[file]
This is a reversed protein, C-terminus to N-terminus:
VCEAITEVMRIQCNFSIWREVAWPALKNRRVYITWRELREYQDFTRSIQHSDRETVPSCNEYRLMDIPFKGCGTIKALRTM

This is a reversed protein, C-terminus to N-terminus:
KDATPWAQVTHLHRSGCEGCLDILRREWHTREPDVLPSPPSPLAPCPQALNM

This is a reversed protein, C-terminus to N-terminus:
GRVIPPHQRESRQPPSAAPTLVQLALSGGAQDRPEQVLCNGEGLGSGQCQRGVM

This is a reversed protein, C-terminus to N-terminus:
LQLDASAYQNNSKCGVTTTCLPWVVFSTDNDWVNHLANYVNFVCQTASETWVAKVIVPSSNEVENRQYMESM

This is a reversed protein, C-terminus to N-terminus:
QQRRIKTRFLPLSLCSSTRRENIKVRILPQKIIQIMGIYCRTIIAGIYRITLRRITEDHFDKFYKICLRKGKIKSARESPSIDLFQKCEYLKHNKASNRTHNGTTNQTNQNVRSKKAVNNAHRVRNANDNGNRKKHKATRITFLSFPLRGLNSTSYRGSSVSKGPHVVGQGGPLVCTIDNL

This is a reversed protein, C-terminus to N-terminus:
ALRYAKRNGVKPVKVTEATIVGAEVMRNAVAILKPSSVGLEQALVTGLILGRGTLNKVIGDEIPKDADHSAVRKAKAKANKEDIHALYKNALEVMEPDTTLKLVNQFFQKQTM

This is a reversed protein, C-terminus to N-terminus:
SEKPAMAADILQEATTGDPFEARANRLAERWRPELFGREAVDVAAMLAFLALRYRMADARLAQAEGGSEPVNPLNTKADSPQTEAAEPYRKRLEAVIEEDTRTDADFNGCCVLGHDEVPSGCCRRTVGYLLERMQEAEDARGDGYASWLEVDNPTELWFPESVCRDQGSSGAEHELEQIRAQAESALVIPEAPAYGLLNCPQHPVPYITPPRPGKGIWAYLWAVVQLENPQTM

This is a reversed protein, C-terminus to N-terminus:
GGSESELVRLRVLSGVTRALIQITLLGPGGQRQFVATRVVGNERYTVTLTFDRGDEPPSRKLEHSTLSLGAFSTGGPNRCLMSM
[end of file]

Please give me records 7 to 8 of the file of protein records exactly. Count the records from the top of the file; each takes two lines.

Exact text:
This is a reversed protein, C-terminus to N-terminus:
SEKPAMAADILQEATTGDPFEARANRLAERWRPELFGREAVDVAAMLAFLALRYRMADARLAQAEGGSEPVNPLNTKADSPQTEAAEPYRKRLEAVIEEDTRTDADFNGCCVLGHDEVPSGCCRRTVGYLLERMQEAEDARGDGYASWLEVDNPTELWFPESVCRDQGSSGAEHELEQIRAQAESALVIPEAPAYGLLNCPQHPVPYITPPRPGKGIWAYLWAVVQLENPQTM

This is a reversed protein, C-terminus to N-terminus:
GGSESELVRLRVLSGVTRALIQITLLGPGGQRQFVATRVVGNERYTVTLTFDRGDEPPSRKLEHSTLSLGAFSTGGPNRCLMSM